Because I can't stand the idea of fourchette and I love it at the same time; because I hate it when people eat and I also hate it when people are hungry. Eating is a very intimate thing. That is why I don't like eating in restaurants. Or at fourchettes.
In prison I had a friend who had fake teeth. He was in solitary confinment and so was I. There was a comission looking at the conditions in the prison. They asked this guy if he was keeping good hygiene and he took out his teeth and showed them. They ran away. Teeth are a part of our body that connects us both with carnivores (meat eaters) and with herbivores (plant eating animals). Teeth are what we eat with and since man does everything to eat, they are one of the most important and life sustaining body parts.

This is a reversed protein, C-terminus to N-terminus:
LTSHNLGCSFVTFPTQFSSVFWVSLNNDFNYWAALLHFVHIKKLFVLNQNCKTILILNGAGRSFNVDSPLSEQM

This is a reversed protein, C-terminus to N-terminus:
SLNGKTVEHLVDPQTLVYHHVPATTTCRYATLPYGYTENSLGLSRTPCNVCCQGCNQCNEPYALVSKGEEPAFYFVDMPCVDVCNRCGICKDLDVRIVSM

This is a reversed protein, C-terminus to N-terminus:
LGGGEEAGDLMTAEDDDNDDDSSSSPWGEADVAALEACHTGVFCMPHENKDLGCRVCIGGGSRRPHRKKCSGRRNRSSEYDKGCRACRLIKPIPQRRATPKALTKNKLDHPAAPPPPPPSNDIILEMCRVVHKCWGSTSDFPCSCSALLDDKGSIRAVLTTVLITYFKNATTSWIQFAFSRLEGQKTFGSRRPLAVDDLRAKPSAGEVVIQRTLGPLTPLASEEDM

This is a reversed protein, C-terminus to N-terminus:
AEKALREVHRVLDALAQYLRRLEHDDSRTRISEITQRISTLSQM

What is the relationship of these paintings with your previous work?
This is a topic I wrestled with a few times in the past, but never to this extent.
I wanted the viewer to feel what I felt while I was painting. At the same time each opinion I hear about my paintings affects the way I see them afterwards, so it goes both ways I guess.
Painting is a necessity for me, a real necessity, like living and breathing.
And the installation in this show?
Black for me is a color. If you make a black dot on white, you get depth. If you surround white with black, you get a sense of volume. The light in the installation room is very important. Black attracts light and white reflects it.
Humans are animals guided by instincts, by hunger. You can survive without anything but food and water. Fourchette is, in a way, a relic of the ancient past when people gathered to eat together. Eating has remained the ritual center of all gatherings until this day.